On Wed, Mar 24, 2010 at 9:45 PM, Robert Cummings <rob...@interjinn.com> wrote:
> Rene Veerman wrote:
>> On Wed, Mar 24, 2010 at 9:31 PM, Robert Cummings <rob...@interjinn.com>
>> wrote:
>>> Rene Veerman wrote:
>>>> On Wed, Mar 24, 2010 at 3:25 PM, Robert Cummings <rob...@interjinn.com>
>>>> wrote:
>>>>> Rene Veerman wrote:
>>>>>> php is not a hammer, its a programming language.
>>>>> It's hard to discuss anything with someone who doesn't comprehend a
>>>>> metaphor.
>>>> haha. "comprehend". you mean "accept".
>>>> that metaphor is stretched to breaking point as far as i'm concerned.
>>>>>> one that i feel needs to stay ahead of the computing trend if it is to
>>>>>> be considered a language for large scale applications.
>>>>> Personification of PHP doesn't make your argument any more salient. PHP
>>>>> isn't trying to stay ahead of anything. People are using it to solve
>>>>> problems, not to meet some phantom ideal of a "computing trend"
>>>>> threshold.
>>>>>> but you nay-sayers here have convinced me; i'll be shopping for
>>>>>> another language with which to serve my applications and the weboutput
>>>>>> they produce..
>>>>>> thanks for opening my eyes and telling to abandon ship in time.
>>>>> Obviously we didn't open your eyes.
>>>> Well excuse me for not dumping 50-100k lines of my own cms code
>>>> instantly now that i realize that in order to scale it, i could really
>>>> use features like threading and shared memory.
>>> Actually, you are th eone suggesting dumping your code since you said you
>>> were jumping ship. Many of us suggested that your problems can almost
>>> certainly be mitigated without threading.
>> "almost certainly". at least you're acknowledging that you might be wrong.
> I'm certianly not right all the time. once I thought I was but I was wrong.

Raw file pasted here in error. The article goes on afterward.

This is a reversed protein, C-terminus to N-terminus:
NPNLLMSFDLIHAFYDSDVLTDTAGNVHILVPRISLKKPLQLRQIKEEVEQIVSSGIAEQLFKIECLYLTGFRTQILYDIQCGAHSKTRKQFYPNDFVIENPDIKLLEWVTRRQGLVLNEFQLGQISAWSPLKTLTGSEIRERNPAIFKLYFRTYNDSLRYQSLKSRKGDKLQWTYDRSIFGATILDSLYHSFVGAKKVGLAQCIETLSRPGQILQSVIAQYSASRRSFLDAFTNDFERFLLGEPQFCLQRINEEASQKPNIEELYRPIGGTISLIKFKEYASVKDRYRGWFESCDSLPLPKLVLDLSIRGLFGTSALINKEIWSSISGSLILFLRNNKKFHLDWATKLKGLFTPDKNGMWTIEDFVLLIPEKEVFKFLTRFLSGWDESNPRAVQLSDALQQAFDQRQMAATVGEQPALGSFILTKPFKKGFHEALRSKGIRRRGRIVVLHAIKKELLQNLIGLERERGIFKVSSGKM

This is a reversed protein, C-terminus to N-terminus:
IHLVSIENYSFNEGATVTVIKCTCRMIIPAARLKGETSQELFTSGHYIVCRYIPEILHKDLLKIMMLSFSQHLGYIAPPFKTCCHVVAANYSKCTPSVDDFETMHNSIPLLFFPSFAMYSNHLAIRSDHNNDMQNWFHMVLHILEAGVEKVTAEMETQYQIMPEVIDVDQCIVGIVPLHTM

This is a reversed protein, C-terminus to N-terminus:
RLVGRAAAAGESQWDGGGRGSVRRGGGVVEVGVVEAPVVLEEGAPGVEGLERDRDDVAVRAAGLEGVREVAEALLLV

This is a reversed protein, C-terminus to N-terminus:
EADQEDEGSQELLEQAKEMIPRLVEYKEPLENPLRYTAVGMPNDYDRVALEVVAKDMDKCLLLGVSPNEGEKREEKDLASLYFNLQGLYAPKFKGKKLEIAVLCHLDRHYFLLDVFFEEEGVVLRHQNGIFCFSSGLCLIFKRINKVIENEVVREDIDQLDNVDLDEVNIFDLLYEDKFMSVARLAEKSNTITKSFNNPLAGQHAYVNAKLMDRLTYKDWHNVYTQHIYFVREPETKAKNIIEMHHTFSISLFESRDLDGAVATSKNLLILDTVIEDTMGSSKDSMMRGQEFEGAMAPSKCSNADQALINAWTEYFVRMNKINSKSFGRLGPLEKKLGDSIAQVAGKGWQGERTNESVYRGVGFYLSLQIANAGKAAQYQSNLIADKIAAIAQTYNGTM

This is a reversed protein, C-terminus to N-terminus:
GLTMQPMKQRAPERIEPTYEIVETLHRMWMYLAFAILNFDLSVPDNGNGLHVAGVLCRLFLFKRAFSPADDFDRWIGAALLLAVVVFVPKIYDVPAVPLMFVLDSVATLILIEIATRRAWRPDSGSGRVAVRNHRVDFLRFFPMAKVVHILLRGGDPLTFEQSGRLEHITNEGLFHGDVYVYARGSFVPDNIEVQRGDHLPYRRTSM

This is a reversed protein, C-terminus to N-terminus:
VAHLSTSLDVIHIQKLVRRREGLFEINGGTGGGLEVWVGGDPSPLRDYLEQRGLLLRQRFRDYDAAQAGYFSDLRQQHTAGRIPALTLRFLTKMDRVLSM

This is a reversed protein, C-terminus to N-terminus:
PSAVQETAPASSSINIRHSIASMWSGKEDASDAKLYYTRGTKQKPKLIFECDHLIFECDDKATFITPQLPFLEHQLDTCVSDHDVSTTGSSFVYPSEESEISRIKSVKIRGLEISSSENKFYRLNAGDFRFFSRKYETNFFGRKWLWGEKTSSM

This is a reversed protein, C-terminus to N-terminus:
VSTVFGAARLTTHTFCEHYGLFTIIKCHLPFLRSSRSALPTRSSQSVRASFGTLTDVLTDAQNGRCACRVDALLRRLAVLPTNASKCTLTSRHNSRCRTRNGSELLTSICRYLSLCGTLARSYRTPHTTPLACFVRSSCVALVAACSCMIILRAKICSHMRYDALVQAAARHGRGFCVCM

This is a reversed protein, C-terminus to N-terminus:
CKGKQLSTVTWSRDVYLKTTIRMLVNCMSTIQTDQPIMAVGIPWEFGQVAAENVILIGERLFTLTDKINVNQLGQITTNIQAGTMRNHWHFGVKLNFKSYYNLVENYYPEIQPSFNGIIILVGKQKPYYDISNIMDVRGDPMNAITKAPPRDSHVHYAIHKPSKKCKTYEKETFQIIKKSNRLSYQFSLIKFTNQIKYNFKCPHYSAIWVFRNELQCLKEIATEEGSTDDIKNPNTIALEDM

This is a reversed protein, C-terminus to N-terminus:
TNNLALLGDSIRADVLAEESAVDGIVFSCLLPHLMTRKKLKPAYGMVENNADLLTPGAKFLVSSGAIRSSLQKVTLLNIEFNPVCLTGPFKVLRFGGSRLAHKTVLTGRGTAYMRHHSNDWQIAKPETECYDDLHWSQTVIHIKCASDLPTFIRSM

>> take this example, sorry for the crosspost;
>> my main concern atm is my own cms (50-100k lines of my own); it's
>> graphics-heavy, does fairly complicated db based logic, and if it ever
>> is to be used for a site like facebook, it'll get large dataflows that
>> have to be distributed over the servers used to generate html and
>> accessoiries for end-users.
>> i've built a layer into it that caches the output of oft-used pages
>> (like articles and their comments).
>> but adding many comments / minute to an article would result in quite
>> a bit of overhead, to update the html for that page and distribute it
>> (fast enough) to the relevant servers.
>> i'm worried about php's single-threaded nature; each request has to
>> fetch html updated in the last few seconds, or generate it from a list
>> of comments. that's also a big query from a big table for every
>> end-user.. :(
>> i'd rather keep them comments for an article in shared memory.....
> I think you'll find when you get even close to the size of facebook,
> everything you think you know now about how it all stays running will be
> thrown out the window. But then, I'm not a fan of early optimization of this
> magnitude. A good design is usually flexible enough to allow redesign
> without recoding everything. Baby steps to the moon IMHO.
yea, well, if i'm going to keep using php i need a path towards
scalability, for this particular problem.

i'd like to code the kinds of applications with big dataflows.
call me a golddigger all you want, it's what i am ;)
just not in the sexual sense hehe..

>Your tools are up to date. Threading is in the future if at all... it's 
>certainly not in the present.

True, lets _keep_ 'm up-to-date, please.

And you'd enable other uses of PHP besides helping this
real-time-web-scalability problem.

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